Wrong strategy on tax regime change can hurt investment
Enterprise Minister Richard Bruton has a very difficult balancing act to perform when making a statement on Ireland's tax strategy.
On the one hand he needs to maintain our reputation internationally as having an open and transparent tax regime. On the other hand he needs to ensure that that same regime remains attractive for foreign investors, given its importance to the domestic economy.
We know for certain that there will be significant reform to the international tax system in the coming years, through the work of the OECD and others. In many ways, this removes the pressure for Ireland to make unilateral changes as we can legitimately wait until the make-up of the global tax landscape becomes clearer, while actively participating in the debate as it unfolds.
Indeed there is a significant risk for Ireland in making changes to our tax regime now if it leaves us in a comparatively weak position vis à vis our main competitors.
I recall the case of the maker of a high performance hiking boot going bust due to customers never needing to replace the boot. While reputation is important, being applauded by the EU or OECD for taking pre-emptive action will count for little if it coincides with a dip in domestic economic activity due to a substantial decrease in foreign direct investment.
Ultimately, global developments, many of them politically driven, will mean that changes are required to our tax system. When the dust settles, it is very likely that the new tax climate will place a strong emphasis on substance, which puts Ireland in a strong position to benefit from future investment decisions given the strong supply of skilled labour here, amongst many other positive non-tax factors.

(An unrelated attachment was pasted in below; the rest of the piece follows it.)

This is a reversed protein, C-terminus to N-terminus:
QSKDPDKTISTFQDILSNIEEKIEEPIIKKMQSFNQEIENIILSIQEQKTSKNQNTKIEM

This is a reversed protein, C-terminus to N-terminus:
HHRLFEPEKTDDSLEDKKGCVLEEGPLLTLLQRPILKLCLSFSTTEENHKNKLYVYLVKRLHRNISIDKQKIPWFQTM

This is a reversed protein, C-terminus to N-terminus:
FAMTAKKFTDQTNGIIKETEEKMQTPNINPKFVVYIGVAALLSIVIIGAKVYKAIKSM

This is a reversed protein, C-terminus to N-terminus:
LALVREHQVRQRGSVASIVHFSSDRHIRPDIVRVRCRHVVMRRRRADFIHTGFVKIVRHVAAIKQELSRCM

We need to make sure that our tax regime is competitive within the new parameters so that Ireland remains attractive to both existing and new foreign investors. In practical terms, this is likely to mean making improvements to existing reliefs for intellectual property and R&D activities. It is also likely to mean tweaks to current tax breaks aimed at foreign individuals coming to Ireland to work; existing reliefs lag behind our competitors.
There are many non-tax factors that have contributed hugely to our success in attracting foreign investment in recent years. We need to make sure that new tax policies do not result in potential investors ignoring these positive attributes and instead choosing a more tax-friendly jurisdiction.
Some of the coverage regarding "inversions", or US companies moving their headquarters away from the US, has been misleading. A group cannot just move its headquarters to Ireland and magically move all of its taxable profits here the next day. Arm's length transfer pricing rules simply do not allow that to happen.
The main driver of these inversions is the tax system in the US, which has the highest corporate tax rate in the developed world. It is the quite penal aspects of the US tax code that have driven many US groups out of the US - a point that has been made by many large US businesses.
Interestingly, the UK experienced a similar exit of UK companies some years ago, many to Ireland. The UK Treasury responded with changes to the UK tax regime, which subsequently saw many of the groups return to the UK.
These are interesting times in the tax world. Ireland needs to tread very carefully as a misplaced step could have long-term negative consequences for future foreign investment here.
Any announcement in the October Budget in this regard will be significant.
Peter Vale is tax partner at Grant Thornton.